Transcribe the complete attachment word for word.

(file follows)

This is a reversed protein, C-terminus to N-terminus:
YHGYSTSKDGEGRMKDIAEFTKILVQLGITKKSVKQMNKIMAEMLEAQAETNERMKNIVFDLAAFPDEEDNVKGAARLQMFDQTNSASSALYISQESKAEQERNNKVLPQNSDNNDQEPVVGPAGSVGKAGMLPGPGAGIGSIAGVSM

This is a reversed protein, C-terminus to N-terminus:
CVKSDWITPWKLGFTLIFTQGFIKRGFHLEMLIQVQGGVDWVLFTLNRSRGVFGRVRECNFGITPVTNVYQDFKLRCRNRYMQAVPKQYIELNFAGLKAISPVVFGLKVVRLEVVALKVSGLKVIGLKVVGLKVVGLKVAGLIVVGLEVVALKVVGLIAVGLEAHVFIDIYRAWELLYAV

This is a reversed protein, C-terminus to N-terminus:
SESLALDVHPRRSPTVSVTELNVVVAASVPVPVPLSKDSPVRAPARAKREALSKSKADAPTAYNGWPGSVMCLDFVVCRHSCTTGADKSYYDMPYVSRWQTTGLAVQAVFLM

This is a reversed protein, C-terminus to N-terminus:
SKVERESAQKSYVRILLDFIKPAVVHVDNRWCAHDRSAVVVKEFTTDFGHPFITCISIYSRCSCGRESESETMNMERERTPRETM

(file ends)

This is a reversed protein, C-terminus to N-terminus:
YHGYSTSKDGEGRMKDIAEFTKILVQLGITKKSVKQMNKIMAEMLEAQAETNERMKNIVFDLAAFPDEEDNVKGAARLQMFDQTNSASSALYISQESKAEQERNNKVLPQNSDNNDQEPVVGPAGSVGKAGMLPGPGAGIGSIAGVSM

This is a reversed protein, C-terminus to N-terminus:
CVKSDWITPWKLGFTLIFTQGFIKRGFHLEMLIQVQGGVDWVLFTLNRSRGVFGRVRECNFGITPVTNVYQDFKLRCRNRYMQAVPKQYIELNFAGLKAISPVVFGLKVVRLEVVALKVSGLKVIGLKVVGLKVVGLKVAGLIVVGLEVVALKVVGLIAVGLEAHVFIDIYRAWELLYAV

This is a reversed protein, C-terminus to N-terminus:
SESLALDVHPRRSPTVSVTELNVVVAASVPVPVPLSKDSPVRAPARAKREALSKSKADAPTAYNGWPGSVMCLDFVVCRHSCTTGADKSYYDMPYVSRWQTTGLAVQAVFLM

This is a reversed protein, C-terminus to N-terminus:
SKVERESAQKSYVRILLDFIKPAVVHVDNRWCAHDRSAVVVKEFTTDFGHPFITCISIYSRCSCGRESESETMNMERERTPRETM